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#106: Scientific Literacy is Critical to Management Consultants

Posted By Mark Haas CMC FIMC, Sunday, August 9, 2009
Sometimes when I try to explain to a client that the underlying premise of all consulting is to propose interventions based on diagnosis followed by a hypothesis driven recommendation that can be tested, I get blank stares. How important is it for a client to have knowledge of scientific methods?

Scientific literacy is increasingly important for effective management, as well as for being an informed citizen. A basic knowledge of scientific principles and history is essential to being able to work with and make decisions about business operations and technologies. This is not just for technology companies. Decisions about regulation and policy affecting every business are grounded in understanding of scientific principles. How your company (or you advise your client) deals with topics like corporate response to climate change legislation, decisions about facility siting, selecting effective training technologies, mitigating airborne pathogens in sealed buildings, or HIV testing of staff all require scientific knowledge.

This is not an esoteric issue, nor is scientific literacy about specialized jargon. It is understanding the fundamental principles of evidence-driven inquiry , hypothesis testing and confirmation processes every consultant is obligated to follow when proposing changes to a client's enterprise. Yet, most people are profoundly lacking in these skills. Only 7% of American adults overall, and only one in four with graduate degrees, is scientifically literate. For example, one-fifth of American adults believes the sun revolves around the Earth (something disproved centuries ago), and only half of the remainder know how long it takes the Earth to revolve around the sun. Less than half understand the principles of evolution and can apply them to explain how it works in either natural or business settings. The above examples are about basic scientific knowledge. It is unclear how many actually use scientific processes to make management decisions or provide consulting advice.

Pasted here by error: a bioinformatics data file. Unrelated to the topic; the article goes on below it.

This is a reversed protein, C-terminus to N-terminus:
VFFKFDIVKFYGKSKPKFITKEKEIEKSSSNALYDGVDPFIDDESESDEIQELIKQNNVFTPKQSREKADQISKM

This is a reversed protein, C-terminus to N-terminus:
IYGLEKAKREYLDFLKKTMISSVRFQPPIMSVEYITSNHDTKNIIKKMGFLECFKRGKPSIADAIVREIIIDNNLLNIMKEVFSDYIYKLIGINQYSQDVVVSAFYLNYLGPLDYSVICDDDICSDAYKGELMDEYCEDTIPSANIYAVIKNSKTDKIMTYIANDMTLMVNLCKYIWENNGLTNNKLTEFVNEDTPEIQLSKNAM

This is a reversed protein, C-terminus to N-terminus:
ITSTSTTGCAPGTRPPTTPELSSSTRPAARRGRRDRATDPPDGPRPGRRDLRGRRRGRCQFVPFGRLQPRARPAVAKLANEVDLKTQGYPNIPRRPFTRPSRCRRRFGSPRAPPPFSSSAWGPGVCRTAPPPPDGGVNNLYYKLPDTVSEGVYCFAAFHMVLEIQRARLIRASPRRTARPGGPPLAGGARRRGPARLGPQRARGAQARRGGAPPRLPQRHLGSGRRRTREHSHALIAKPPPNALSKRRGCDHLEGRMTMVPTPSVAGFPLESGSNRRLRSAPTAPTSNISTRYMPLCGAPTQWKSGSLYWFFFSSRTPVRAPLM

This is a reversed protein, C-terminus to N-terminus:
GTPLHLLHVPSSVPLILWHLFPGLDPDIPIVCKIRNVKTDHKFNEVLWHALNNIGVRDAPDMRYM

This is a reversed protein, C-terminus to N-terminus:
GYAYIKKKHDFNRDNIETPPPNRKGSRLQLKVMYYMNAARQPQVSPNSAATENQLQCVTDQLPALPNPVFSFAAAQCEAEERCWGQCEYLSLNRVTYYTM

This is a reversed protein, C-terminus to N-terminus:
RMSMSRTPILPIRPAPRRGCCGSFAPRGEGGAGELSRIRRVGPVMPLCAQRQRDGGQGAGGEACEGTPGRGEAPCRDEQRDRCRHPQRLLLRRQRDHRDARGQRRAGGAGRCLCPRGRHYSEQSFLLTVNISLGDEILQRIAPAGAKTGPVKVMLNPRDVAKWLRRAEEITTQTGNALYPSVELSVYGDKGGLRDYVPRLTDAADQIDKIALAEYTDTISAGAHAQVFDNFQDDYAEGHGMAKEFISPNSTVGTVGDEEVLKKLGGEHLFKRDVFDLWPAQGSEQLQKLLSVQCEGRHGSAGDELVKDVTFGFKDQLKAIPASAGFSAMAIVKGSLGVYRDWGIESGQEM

Tip: Part of your effectiveness as a consultant (beyond being scientifically literate) is to be able to assess the literacy and understanding of scientific principles of your client decision makers. If they do not fully appreciate the science and technological underpinnings of business decisions, then you are obligated to raise these. Otherwise, you are letting your clients make decisions with incomplete information. If you want to read more try Why You Should Be Scientifically Literate for an overview, or The Salience of Secular Values and Scientific Literacy for American Democracy for a more wonkish look at the impact on scientific literacy on being an informed citizen in the 21st century.

© 2009 Institute of Management Consultants USA

Tags:  client service  consultant role  consulting process  customer understanding  process  professional development 

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David Taber says...
Posted Friday, April 23, 2010
Hi-- thanks for writing this. It raises a very important issue.

Your answer was right, but in my view it really missed the point. YES, the consultant needs to be scientifically literate. But NO, it's unrealistic to expect the same level of literacy in the client. That's not who they are, and it's not what they pay you for. It is absolutely essential to find a way to translate the scientific principles, facts, and statistics in a way that they client can understand. You've got to "start with where they are," rather than assuming that they are interested in (or even capable of) truly understanding the science. They don't have the time or energy to "get up to your level" -- the consultant needs to communicate in whatever way is most effective from the client's perspective, NOT the way that is most erudite or technically pure.

To persuade the client is to convince them on their terms, not yours.
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